It is almost four years since Facebook ($FB) passed 500 million users. And while the role of it and other social media in clinical trials has generated lots of media coverage and conference chatter, the industry is yet to fully embrace the tools. Survey data published this week show just how far there is to go.
The Tufts Center for the Study of Drug Development gathered the data by quizzing 17 drugmakers and three contract research organizations, The Wall Street Journal reports. Only 13 provided data to Tufts. The reason given by some of the nonresponders is telling: They didn't have any social media activity to report. The finding shows the gulf between the social media early adopters and laggards. Around 10% of trials reportedly use social media to recruit patients, but most companies have yet to even establish policies and procedures.
In companies in which social media is being used, it remains on the fringes of the business. "A lot of these initiatives are using unplanned or unmarked dollars. These are still off the larger grid and will take time before they're embraced," Tufts' director of sponsored research programs Ken Getz told the WSJ. While the finding shows the use of social media in clinical trials is yet to go mainstream, it also means the initiatives can develop in a less pressurized environment. If the projects lead to robust, scalable uses of social media, the approaches could then transfer to core development programs.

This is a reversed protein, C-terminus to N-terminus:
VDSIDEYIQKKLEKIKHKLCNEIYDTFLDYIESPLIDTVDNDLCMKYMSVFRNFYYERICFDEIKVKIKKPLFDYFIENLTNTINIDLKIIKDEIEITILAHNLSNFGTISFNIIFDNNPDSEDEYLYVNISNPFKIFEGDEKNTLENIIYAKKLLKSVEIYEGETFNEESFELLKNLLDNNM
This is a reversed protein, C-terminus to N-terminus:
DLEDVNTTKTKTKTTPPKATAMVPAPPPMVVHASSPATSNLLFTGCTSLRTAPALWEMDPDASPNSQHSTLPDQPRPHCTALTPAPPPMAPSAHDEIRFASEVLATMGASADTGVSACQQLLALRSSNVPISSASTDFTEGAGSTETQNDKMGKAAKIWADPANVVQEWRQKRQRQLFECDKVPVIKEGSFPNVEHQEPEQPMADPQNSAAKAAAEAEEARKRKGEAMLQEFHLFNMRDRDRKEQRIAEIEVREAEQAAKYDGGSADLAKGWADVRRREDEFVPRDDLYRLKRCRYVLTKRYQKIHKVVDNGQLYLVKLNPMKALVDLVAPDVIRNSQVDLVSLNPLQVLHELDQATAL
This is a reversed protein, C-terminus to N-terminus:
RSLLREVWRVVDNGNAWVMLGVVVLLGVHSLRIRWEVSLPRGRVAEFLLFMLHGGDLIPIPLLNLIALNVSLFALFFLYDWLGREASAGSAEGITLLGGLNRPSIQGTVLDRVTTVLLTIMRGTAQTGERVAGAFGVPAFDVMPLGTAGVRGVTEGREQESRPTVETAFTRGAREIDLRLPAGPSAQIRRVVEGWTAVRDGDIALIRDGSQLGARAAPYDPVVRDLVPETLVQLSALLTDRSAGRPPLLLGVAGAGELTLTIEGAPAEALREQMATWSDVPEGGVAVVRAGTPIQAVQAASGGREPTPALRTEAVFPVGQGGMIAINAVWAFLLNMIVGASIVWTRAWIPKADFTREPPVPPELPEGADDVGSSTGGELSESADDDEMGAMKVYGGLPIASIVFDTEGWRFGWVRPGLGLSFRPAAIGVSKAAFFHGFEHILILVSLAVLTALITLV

The lack of FDA guidance on the use of social media in drug development is holding back adoption, Getz said, but many companies are still slowly introducing it into aspects of their trials. Two-thirds of respondents plan to increase use of social media to recruit patients in the U.S., compared to around 40% in Europe.
- read the WSJ post (sub. req.)